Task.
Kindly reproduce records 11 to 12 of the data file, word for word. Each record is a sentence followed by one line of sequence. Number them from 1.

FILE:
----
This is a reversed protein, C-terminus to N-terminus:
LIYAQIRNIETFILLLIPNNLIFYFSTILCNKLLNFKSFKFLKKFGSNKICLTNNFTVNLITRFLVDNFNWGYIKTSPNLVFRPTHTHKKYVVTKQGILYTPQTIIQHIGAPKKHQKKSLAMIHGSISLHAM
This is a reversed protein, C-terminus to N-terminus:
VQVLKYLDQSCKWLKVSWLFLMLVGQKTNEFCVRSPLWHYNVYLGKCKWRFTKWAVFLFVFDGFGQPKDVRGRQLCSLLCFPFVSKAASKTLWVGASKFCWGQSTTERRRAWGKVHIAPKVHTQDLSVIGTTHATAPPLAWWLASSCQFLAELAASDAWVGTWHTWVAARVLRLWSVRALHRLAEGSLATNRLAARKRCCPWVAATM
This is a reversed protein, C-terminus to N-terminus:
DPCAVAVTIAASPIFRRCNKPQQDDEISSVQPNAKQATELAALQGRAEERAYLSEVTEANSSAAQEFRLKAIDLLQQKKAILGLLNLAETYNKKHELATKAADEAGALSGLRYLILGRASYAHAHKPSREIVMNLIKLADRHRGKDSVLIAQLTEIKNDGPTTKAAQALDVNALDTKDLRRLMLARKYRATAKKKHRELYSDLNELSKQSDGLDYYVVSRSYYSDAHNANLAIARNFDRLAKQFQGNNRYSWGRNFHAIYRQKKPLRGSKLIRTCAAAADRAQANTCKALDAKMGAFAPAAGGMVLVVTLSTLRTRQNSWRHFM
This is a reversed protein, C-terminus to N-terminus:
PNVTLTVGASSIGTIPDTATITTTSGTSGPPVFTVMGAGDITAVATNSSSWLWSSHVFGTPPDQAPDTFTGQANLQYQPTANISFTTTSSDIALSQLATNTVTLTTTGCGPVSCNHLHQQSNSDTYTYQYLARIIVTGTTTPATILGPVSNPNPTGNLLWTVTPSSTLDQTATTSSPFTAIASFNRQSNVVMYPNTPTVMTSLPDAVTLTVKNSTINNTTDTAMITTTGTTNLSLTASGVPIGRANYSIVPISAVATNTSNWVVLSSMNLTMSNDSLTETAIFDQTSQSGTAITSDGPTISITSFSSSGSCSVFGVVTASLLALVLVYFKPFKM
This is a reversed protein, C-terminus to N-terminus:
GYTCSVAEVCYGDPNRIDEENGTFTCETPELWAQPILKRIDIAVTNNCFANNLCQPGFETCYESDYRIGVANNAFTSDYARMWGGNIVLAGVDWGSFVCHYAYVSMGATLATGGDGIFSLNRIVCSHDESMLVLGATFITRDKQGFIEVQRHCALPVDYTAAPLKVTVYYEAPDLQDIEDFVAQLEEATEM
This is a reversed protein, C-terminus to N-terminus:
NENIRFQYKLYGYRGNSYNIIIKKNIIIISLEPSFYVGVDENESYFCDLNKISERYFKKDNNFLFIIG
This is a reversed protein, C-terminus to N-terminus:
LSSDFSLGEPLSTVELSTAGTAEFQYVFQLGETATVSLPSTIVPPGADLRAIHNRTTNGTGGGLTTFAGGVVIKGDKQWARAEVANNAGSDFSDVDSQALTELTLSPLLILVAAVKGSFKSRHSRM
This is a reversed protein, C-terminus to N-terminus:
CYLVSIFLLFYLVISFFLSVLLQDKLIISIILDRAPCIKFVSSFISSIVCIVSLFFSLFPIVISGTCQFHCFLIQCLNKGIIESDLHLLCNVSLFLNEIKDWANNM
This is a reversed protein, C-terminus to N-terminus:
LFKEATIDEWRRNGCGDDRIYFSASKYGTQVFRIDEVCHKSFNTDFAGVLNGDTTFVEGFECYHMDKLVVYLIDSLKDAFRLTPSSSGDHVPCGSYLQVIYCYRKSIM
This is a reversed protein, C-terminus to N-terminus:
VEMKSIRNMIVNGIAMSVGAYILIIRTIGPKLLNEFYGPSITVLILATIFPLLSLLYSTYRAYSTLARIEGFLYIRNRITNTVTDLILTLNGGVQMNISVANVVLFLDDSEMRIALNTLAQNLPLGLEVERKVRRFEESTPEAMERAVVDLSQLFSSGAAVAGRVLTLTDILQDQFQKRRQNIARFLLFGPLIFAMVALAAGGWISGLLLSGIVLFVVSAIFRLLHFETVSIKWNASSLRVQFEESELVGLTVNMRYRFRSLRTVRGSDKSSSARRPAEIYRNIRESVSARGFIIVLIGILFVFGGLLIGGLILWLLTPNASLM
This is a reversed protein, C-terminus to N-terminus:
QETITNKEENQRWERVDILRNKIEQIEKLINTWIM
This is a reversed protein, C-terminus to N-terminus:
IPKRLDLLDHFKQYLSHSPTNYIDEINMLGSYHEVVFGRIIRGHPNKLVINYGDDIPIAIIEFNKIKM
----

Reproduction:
This is a reversed protein, C-terminus to N-terminus:
QETITNKEENQRWERVDILRNKIEQIEKLINTWIM
This is a reversed protein, C-terminus to N-terminus:
IPKRLDLLDHFKQYLSHSPTNYIDEINMLGSYHEVVFGRIIRGHPNKLVINYGDDIPIAIIEFNKIKM